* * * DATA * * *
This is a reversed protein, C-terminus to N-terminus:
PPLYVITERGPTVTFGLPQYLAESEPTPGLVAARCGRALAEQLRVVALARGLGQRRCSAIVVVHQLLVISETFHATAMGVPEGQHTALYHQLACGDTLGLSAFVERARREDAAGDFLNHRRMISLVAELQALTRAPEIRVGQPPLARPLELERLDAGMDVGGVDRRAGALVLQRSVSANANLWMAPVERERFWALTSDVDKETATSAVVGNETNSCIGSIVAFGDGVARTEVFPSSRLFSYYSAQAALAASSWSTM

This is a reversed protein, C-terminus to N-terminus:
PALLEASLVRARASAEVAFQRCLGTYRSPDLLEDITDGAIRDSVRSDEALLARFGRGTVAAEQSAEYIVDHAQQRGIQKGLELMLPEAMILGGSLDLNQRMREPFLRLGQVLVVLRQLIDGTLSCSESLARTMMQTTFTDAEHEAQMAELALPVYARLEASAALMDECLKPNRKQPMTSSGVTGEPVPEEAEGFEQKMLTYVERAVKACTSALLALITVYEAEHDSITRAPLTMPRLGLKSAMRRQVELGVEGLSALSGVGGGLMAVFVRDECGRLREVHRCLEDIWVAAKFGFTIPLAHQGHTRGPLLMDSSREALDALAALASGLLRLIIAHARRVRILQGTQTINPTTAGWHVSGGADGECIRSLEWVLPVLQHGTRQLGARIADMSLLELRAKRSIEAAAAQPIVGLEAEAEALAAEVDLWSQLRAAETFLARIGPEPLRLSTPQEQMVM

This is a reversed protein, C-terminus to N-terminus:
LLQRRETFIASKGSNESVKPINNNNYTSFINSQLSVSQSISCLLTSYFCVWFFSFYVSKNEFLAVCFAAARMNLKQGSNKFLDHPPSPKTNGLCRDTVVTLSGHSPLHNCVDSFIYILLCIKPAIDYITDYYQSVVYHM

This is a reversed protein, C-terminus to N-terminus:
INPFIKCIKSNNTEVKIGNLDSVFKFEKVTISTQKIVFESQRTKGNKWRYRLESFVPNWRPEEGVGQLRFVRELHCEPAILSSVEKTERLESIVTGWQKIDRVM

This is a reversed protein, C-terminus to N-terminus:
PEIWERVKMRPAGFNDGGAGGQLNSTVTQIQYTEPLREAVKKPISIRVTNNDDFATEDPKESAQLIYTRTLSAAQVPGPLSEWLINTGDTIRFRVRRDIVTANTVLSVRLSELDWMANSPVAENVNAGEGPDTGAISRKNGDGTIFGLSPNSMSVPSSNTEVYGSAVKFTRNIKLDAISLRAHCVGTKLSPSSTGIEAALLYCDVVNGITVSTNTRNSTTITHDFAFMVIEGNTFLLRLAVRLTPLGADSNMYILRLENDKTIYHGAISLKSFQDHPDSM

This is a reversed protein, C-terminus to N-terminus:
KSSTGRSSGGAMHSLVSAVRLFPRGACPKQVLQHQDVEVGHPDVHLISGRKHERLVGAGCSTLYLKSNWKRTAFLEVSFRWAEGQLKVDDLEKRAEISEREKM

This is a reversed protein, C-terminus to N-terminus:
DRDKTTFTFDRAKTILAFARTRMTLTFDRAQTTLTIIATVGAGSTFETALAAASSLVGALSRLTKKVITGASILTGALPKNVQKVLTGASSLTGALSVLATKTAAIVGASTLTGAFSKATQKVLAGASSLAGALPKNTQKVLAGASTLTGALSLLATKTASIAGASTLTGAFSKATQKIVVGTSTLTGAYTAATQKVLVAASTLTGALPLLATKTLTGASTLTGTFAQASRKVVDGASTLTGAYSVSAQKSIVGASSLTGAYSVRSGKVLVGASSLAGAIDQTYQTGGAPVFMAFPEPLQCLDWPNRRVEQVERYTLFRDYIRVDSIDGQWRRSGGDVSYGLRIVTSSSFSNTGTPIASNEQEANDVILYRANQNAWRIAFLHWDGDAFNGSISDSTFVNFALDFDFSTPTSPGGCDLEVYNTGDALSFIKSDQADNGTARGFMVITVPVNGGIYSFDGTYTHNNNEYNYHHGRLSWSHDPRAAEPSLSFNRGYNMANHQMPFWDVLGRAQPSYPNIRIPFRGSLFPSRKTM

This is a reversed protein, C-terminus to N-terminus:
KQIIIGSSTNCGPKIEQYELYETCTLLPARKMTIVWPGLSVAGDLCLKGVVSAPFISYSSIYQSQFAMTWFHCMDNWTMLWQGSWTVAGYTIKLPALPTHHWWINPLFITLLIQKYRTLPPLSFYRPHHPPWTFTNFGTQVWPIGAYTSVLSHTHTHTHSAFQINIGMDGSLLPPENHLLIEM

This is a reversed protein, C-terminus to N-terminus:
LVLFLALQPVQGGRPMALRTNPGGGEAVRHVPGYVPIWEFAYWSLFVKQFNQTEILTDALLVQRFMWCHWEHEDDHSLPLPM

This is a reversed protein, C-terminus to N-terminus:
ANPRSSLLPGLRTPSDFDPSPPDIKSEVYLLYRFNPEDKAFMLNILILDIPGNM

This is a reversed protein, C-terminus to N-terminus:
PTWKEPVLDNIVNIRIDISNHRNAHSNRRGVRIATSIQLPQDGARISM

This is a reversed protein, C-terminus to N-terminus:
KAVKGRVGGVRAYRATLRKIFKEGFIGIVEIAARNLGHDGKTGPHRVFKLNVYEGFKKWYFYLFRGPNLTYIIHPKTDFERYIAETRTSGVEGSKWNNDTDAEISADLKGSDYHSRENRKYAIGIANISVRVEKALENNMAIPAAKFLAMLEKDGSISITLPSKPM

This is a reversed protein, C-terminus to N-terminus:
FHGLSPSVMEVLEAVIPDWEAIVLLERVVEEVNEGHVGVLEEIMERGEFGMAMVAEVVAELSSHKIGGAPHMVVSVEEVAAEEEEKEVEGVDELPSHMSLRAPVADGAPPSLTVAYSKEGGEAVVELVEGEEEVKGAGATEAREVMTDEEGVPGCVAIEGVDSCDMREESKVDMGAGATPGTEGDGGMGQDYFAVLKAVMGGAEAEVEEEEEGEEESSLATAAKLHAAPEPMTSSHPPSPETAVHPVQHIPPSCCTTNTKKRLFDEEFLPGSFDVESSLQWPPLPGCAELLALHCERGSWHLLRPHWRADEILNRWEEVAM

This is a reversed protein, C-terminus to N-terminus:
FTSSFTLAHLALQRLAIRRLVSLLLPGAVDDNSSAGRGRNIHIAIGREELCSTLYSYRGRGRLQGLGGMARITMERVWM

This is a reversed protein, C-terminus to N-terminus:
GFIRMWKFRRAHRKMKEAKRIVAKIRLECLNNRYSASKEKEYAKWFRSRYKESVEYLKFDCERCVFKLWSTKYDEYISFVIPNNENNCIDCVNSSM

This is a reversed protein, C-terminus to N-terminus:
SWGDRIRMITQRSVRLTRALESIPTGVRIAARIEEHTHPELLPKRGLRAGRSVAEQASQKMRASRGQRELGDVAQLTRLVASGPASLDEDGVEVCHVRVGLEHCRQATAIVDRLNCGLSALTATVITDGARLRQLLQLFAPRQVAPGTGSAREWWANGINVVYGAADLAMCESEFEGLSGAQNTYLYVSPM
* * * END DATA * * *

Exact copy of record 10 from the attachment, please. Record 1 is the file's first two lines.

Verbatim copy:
This is a reversed protein, C-terminus to N-terminus:
ANPRSSLLPGLRTPSDFDPSPPDIKSEVYLLYRFNPEDKAFMLNILILDIPGNM